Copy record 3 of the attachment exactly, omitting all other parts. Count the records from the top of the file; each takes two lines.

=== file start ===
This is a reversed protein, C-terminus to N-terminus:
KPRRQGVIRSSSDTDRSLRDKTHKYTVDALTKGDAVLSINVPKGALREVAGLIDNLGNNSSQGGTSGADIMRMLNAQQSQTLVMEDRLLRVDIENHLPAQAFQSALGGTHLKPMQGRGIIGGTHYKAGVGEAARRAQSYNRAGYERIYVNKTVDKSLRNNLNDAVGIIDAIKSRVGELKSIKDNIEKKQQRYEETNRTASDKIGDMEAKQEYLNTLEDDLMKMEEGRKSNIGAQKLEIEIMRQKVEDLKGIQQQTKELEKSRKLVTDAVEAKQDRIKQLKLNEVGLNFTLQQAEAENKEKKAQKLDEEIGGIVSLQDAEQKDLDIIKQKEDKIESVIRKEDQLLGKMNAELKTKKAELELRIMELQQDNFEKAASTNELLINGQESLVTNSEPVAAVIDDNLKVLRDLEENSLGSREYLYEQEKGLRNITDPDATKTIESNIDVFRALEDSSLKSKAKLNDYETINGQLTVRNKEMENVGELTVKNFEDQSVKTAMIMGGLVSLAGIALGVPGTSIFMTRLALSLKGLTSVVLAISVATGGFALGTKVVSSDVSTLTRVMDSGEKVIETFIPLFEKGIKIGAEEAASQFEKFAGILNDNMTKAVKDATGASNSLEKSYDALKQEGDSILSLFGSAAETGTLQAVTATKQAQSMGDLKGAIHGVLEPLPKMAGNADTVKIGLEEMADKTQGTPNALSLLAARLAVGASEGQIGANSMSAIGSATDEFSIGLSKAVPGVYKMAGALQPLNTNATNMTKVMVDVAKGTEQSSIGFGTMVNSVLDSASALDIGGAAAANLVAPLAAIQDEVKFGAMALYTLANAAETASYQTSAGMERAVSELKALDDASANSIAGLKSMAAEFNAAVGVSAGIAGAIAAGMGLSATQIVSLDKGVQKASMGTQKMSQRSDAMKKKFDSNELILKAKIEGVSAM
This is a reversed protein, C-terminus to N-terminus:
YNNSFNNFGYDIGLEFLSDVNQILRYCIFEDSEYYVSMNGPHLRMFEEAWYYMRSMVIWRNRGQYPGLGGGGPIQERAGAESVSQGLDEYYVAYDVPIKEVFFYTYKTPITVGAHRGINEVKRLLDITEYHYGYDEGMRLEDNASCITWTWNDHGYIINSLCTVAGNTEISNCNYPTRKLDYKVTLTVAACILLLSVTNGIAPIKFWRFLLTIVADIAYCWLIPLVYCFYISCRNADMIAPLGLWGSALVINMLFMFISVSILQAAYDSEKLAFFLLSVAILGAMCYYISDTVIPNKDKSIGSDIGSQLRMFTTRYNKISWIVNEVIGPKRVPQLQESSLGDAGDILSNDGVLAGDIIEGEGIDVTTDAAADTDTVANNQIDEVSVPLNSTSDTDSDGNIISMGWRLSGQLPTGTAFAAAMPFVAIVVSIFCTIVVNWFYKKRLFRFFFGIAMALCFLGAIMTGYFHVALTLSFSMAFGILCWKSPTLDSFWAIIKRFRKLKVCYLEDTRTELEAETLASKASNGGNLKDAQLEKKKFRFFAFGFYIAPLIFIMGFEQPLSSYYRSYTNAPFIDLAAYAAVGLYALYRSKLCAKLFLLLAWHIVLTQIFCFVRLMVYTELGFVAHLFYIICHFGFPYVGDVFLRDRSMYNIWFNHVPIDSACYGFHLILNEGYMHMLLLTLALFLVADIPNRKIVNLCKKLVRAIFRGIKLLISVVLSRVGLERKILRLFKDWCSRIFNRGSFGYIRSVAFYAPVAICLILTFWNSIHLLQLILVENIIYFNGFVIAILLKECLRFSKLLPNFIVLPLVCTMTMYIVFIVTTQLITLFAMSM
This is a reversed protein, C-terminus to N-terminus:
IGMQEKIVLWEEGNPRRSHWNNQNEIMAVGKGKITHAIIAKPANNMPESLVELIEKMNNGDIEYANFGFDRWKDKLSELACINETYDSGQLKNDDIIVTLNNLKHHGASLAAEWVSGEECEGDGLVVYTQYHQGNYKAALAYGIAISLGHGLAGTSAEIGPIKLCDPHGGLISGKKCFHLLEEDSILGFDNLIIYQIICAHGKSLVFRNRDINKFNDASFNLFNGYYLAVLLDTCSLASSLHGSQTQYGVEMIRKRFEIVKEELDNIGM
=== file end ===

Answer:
This is a reversed protein, C-terminus to N-terminus:
IGMQEKIVLWEEGNPRRSHWNNQNEIMAVGKGKITHAIIAKPANNMPESLVELIEKMNNGDIEYANFGFDRWKDKLSELACINETYDSGQLKNDDIIVTLNNLKHHGASLAAEWVSGEECEGDGLVVYTQYHQGNYKAALAYGIAISLGHGLAGTSAEIGPIKLCDPHGGLISGKKCFHLLEEDSILGFDNLIIYQIICAHGKSLVFRNRDINKFNDASFNLFNGYYLAVLLDTCSLASSLHGSQTQYGVEMIRKRFEIVKEELDNIGM